A workgroup commissioned by the Alzheimer's Association (AA) and the National Institute on Aging (NIA) recently published research criteria for preclinical Alzheimer disease (AD). We performed a preliminary assessment of these guidelines.


We employed Pittsburgh compound B positron emission tomography (PET) imaging as our biomarker of cerebral amyloidosis, and 18fluorodeoxyglucose PET imaging and hippocampal volume as biomarkers of neurodegeneration. A group of 42 clinically diagnosed AD subjects was used to create imaging biomarker cutpoints. A group of 450 cognitively normal (CN) subjects from a population-based sample was used to develop cognitive cutpoints and to assess population frequencies of the different preclinical AD stages using different cutpoint criteria.


The new criteria subdivide the preclinical phase of AD into stages 1 to 3. To classify our CN subjects, 2 additional categories were needed. Stage 0 denotes subjects with normal AD biomarkers and no evidence of subtle cognitive impairment. Suspected non-AD pathophysiology (SNAP) denotes subjects with normal amyloid PET imaging, but abnormal neurodegeneration biomarker studies. At fixed cutpoints corresponding to 90% sensitivity for diagnosing AD and the 10th percentile of CN cognitive scores, 43% of our sample was classified as stage 0, 16% stage 1, 12 % stage 2, 3% stage 3, and 23% SNAP.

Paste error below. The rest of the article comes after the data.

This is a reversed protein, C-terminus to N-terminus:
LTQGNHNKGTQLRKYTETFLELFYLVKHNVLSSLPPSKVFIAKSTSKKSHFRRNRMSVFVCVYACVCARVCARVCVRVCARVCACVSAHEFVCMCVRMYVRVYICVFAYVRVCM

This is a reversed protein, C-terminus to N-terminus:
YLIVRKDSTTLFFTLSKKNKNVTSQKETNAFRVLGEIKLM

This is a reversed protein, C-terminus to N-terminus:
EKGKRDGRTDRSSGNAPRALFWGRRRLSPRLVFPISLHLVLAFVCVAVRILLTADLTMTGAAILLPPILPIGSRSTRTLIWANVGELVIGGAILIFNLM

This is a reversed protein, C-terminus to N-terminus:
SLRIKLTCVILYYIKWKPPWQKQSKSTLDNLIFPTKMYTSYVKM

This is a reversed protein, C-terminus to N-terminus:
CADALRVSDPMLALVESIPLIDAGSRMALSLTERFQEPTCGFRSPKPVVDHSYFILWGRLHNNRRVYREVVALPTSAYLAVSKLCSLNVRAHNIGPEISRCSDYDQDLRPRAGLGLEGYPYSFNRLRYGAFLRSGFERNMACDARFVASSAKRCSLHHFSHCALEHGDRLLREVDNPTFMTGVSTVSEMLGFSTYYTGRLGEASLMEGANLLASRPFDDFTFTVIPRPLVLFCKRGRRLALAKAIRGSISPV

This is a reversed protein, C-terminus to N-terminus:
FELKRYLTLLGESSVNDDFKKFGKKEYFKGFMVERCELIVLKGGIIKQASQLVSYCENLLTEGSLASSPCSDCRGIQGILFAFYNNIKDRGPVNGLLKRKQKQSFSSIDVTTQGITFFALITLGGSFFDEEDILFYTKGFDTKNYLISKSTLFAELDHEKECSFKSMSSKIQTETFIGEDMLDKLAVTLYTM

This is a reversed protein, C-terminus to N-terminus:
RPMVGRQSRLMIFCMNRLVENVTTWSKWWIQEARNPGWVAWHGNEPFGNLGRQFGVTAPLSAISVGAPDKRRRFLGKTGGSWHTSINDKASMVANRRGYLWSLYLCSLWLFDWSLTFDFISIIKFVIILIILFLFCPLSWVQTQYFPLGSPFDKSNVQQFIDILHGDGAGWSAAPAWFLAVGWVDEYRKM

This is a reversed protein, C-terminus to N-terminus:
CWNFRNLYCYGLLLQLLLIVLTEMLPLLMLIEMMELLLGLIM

This cross-sectional evaluation of the NIA-AA criteria for preclinical AD indicates that the 1–3 staging criteria coupled with stage 0 and SNAP categories classify 97% of CN subjects from a population-based sample, leaving only 3% unclassified. Future longitudinal validation of the criteria will be important ANN NEUROL 2012;